Flat packs for life.

Ben Hafner: 900282113

IKEA commenced building a 155-million-dollar multifunction online distribution centre in Sydney’s west which is expected to be finished by the end of 2016. This solar powered, robotic driven building is expected to handle all of IKEA’s online sales, which have been tipped to increase annual takings from Australians to 1bn, with a predicted 1.8bn by 2020.

IKEA have always had a charm and level of humour around their marketing. I even think back to when they released the ‘Bookbook’ an hilarious viral video that simply mimicked Apple’s iPhone 6 launch.

IKEA is such an interesting company. They are: retailer, franchise, charity but most importantly they are a brand. This branding, the catalogues, all 216,000,000 sent out, highlighting  whats possible with their affordable flat pack furniture, their meatballs and $1 hotdogs is how they want us to remember. IKEA’s business model in its simplest is ‘to offer a wide range of home furnishings with good design and function at prices so low that as many people as possible will be able to afford them’.

…as many people as possible…

All this made me ask the question are IKEA that successful?  Lets look at the data.

Marketing metrics in short are a set of measures used to compare, contrast and interpret the reach of marketing performance they are needed to ensure markets are managing their targets (Sharp, 2010).

‘You can’t manage what you don’t measure’
– Iacobucci (2014)

Metrics should be clear, interpretable and provide useful actionable information that can impact the business. Business’ should be upfront knowing what they need from metrics. There is a common thought that marketing exists exclusively for financial gain. This thought is equally arguable to the need that Brand Equity is a valuable indicator to ensure brand placement is healthy. Ambler and Roberts (2008) argue that a single financial indicator  or ‘silver metric’ cannot provide an adequate report on performance, and that marketing is multidimensional and a diverse range of drivers and metrics can be utilised in order to establish a companies marketing mix Mints and Currims (2013) . Clark and Ambler (2011) further argue that there is no portfolio of metrics for any one company, and that a series of metrics in one single focus area is not beneficial to anyone.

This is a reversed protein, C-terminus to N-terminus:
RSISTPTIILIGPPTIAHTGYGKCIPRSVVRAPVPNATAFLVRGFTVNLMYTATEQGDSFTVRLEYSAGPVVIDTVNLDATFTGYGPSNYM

For example in Figure 1, Mints and Currims (2013) populated what they believed to be a series of agreed upon possible metrics, that could fit under Marketing and Financial in order to give a baseline and possible decisions point.


Figure 1: Conceptual Model

Above is just a possible concept, each company must choose what metrics and drivers they require in order to capture the outcomes of their chosen business strategy.

IKEA, obviously want to make profit, a business exists for this, but they want more then that they want you to only buy from them. IKEA Australia’s sales growth failed to match there profit growth last year due to the increase in franchise,costing to the parent company. Globally we just know that IKEA’s net profits increased by 5.5% last year, so it’s safe to assume that they have met their financial metrics.

IKEA’s strategy: ‘…as many as possible…’. IKEA is smart, they don’t just expand they research and plan. IKEA Australia published ‘Time to Live: Lifting the roof on Australian family life at home’ demonstrating they are tailoring to the family life mixed with small apartment open planning in mind. It’s clear that IKEA wants you to think flat packs and family when setting up your homes. They actually want you in the IKEA family it’s one of their ways to have you return providing discounts, events, specials and prizes. Pulling on consumer’s heartstrings is nothing new to IKEA they want you to take your family there.

Try not to cry.

If Aaker was available to comment I am sure he would say how impressed he was at Ikea’s Brand Equity,  they have loyal customers, a high level of awareness and an outstanding brand association to flat packs and hot dogs, among others of course.

So if we focus on a few points in marketing mix, IKEA so far:
Advertising – Traditional is strength with clever online digital / Social Media.B2C – there is only one way to buy the brand IKEA, its from the retail franchise IKEA.
Price Promotions – Sign up on IKEA.com and see what happens.
Product Development – 2000 new products developed each year.
Sales Force – 884,000,000 people visit 172,000 ‘co-workers’ globally. Expanding online.

So if we crassly look at the  mix, we see a company that made 33.8 billion dollars in sales, from 375 stores, after they distributed 216 million catalogues, and had 884 million people walk through their global 11 million square meters of show room space, receiving 1.9 billion views on their website. IKEA is looking to launch online sales in Australia, which the entire showroom is targeting Australians sales based on sales, feedback and research.

IKEA is clearly playing the long term game of global take over, with a very planned and strategically controlled expansion. On that note I think I might go get myself a $1 hotdog.

All references are hyperlinked or embedded with exception to the below.

Ambler, T. & Roberts, J. H., 2008. Assessing Marketing Performance: don’t settle for a silver metric. Journal of Marketing Management, 24(7-8), pp. 733-750.

Clark, B and Ambler, T (2011) Managing the marketing metrics portfolio. Marketing Management, 20 (3), 16-21.

Iacobucci, D., 2014 . Marketing Management (MM4). Mason: South-Western, Cengage Learning.

Mintz, O. & Currim, I. S., 2013. What Drives Managerial Use of Marketing and Financial Metrics and Does Metric Use Affect Performance of Marketing-Mix Activities?. Journal of Marketing, 77 (March), pp. 17-40.

Sharp, B. (2013) Meaningful Marketing Metrics Marketing: Theory, Evidence, Practice. Oxford University Press, Melbourne, Australia.




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